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Rand Paul is a Poltroon

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Via Matt Cover, we now have yet another instance of Rand Paul changing his positions on a key issue and then pretending he never held the previous position in the first place. The latest instance comes in the context of aid to foreign countries (specifically, Israel is under consideration here but to be fair to Rand Paul his point was about foreign aid to all countries, especially “wealthy ones” like Israel):

Paul, who was in Omaha campaigning for Nebraska Senate candidate Ben Sasse before a three-day tour of neighboring Iowa, may not like it when reporters bring up his proposal from three years ago to end all U.S. foreign aid—including to Israel. But that was in fact his position.

In 2011, the newly-elected Paul proposed a budget that would have cut $500 billion from the federal budget in part by cutting off foreign aid including financial grants to Israel. The United States provides about $3 billion to Israel annually, and last week the Senate approved $225 million to help support Israel’s “Iron Dome” technology that blocks rocket fire from Gaza. (Paul supported the measure.)

Paul, in his first months in office, however, defended phasing out aid by saying that the U.S. could no longer afford giving cash to other countries.

“I’m not singling out Israel. I support Israel. I want to be known as a friend of Israel, but not with money you don’t have,” Paul said in 2011. “We can’t just borrow from our kids’ future and give it to countries, even if they are our friends.”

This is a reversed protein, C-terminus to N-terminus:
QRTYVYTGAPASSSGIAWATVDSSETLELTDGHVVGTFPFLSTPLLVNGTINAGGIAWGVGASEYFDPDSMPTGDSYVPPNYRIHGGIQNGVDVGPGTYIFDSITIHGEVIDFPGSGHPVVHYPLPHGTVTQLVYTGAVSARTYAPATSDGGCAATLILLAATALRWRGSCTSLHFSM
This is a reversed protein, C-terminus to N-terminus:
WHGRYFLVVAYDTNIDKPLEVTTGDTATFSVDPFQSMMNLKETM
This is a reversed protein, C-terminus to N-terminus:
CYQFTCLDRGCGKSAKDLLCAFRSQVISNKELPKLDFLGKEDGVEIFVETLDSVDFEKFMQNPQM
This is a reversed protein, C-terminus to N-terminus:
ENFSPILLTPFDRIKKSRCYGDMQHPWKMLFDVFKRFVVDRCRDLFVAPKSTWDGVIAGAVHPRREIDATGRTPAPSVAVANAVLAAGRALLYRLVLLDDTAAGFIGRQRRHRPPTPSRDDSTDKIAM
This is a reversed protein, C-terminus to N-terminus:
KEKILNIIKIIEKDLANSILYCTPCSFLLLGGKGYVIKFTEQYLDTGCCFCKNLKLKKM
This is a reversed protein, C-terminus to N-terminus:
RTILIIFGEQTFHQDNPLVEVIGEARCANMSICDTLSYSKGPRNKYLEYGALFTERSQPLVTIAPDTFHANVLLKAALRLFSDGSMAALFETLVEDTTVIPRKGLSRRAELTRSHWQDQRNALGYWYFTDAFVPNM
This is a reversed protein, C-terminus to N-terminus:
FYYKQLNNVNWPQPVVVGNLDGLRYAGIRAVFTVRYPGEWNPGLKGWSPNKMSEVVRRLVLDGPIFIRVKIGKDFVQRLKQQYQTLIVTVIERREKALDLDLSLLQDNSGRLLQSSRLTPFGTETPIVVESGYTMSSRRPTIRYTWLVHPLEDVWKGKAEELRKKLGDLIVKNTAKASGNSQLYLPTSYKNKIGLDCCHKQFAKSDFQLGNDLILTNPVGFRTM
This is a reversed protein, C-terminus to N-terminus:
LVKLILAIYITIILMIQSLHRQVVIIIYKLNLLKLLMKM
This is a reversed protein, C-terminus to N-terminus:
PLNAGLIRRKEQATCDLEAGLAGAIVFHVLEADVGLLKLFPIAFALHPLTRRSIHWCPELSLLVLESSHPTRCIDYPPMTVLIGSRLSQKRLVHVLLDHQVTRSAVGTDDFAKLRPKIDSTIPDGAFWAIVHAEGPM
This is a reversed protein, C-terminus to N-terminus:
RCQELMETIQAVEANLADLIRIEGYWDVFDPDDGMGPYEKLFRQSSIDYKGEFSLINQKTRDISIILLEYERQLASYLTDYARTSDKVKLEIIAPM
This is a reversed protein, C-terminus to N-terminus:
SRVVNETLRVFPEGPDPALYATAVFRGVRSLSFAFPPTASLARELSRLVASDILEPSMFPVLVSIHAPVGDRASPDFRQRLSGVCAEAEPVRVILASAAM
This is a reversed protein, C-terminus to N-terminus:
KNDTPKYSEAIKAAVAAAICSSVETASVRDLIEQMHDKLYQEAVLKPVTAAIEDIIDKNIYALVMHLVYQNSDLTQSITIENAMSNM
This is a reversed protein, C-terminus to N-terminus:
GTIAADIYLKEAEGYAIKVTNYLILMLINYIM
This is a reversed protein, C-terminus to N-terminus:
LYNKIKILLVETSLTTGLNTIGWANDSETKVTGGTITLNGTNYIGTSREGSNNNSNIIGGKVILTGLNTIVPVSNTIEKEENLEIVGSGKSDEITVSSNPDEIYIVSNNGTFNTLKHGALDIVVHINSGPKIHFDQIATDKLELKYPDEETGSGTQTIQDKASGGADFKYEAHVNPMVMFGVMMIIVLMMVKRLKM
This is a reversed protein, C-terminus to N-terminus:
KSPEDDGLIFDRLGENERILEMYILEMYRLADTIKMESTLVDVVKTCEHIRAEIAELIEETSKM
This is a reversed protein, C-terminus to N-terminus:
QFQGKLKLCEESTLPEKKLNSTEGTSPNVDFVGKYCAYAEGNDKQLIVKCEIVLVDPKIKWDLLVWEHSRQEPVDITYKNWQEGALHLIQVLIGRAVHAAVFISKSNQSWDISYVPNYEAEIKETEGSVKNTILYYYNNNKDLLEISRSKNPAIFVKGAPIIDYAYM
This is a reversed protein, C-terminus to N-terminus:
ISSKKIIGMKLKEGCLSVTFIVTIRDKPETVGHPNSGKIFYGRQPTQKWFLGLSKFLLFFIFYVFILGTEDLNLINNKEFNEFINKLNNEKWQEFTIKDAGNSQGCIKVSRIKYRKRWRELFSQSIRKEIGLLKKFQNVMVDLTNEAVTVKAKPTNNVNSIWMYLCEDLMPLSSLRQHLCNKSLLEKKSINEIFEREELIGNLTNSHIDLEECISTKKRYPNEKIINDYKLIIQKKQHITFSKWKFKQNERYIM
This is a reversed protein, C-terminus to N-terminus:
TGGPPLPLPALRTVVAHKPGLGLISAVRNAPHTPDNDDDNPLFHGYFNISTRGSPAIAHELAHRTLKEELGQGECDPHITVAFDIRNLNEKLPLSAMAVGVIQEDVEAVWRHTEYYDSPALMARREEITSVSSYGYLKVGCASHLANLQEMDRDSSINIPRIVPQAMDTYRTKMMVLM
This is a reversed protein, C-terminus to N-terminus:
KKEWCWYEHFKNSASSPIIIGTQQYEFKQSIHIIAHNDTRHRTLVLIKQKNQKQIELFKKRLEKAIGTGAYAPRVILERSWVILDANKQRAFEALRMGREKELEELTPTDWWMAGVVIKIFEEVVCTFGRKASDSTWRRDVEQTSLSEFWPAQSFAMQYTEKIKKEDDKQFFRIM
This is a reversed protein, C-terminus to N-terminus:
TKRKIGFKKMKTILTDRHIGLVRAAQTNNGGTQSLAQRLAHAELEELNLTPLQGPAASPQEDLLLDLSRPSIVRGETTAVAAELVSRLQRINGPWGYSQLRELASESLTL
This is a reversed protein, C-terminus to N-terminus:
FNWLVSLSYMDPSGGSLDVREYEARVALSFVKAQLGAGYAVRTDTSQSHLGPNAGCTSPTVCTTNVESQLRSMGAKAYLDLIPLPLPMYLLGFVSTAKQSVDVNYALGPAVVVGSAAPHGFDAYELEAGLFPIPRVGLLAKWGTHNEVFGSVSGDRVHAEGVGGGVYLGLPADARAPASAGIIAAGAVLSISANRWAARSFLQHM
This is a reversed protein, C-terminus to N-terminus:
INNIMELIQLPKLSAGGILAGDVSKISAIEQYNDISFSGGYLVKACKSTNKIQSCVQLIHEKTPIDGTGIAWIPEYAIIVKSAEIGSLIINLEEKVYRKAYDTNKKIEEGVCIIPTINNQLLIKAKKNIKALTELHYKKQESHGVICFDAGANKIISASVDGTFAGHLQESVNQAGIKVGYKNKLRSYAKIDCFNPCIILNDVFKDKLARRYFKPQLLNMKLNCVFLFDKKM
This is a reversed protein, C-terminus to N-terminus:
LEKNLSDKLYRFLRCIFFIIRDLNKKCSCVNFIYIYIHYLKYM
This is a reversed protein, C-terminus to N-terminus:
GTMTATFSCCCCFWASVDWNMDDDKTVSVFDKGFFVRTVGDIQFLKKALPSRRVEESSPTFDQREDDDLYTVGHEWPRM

I don’t begrudge Rand Paul changing his positions to become more palatable to voters as he clearly contemplates a 2016 Presidential run. What I find craven, however, is his insistence that he never held the first position at all, when he is very clearly on record as having done so. What is wrong with saying, “I used to think X, but now I think Y because of reason Z”? Why can he not admit to having made actual mistakes as he pandered to his loony father’s donor list? Look, America is running a deficit now just like it was in 2011. If it’s wrong to engage in deficit aid spending for “wealthy nations” like Israel in 2011 it’s wrong now.

If this were just a one-off incident, it would be easy to chalk this up to Rand Paul just forgetting what he previously said. However, ideological cowardice is a pattern with Rand Paul. When it became necessary for him to run away from comments he made opposing the Civil Rights Act, for instance, Rand Paul did not admit to a mistake in his position or a growth of understanding about the issues involved. Instead he loudly and bald-facedly claimed that he had never said he opposed the civil rights act, despite the fact that he was caught on video and audio tape doing so numerous times. Then came the Russian invasion of Crimea, when Rand Paul took a number of contradictory positions on what the United States’ response should be, disavowing that he ever held his previously stated positions along the way. Which is to say nothing of the fact that he built his own personal fame on a completely unnecessary filibuster against domestic drone use, only to say later that he was okay with domestic drone use and never meant to create the impression that he was categorically opposed to domestic drone use in the first place.

Admitting error takes courage. Explaining a change of position, especially to people as categorically unreasonable as Ron Paul supporters, is not a job I would envy. And what Rand Paul has demonstrated again and again is that he absolutely lacks the fortitude or ability to perform the job at even a basic level of competence.

While the press, for now, is content with isolated remarks that tend to show that Rand Paul has a denial of the truth problem regarding his past positions, you can be sure that if he comes even within sniffing distance of the nomination in 2016, frank audio and video remarks like the ones noted above about the Civil Rights Act will be splashed across cable and network news on a nightly basis. I hope, at that time, that Rand Paul has a better answer to this than asking viewers to believe him rather than their own lying eyes.

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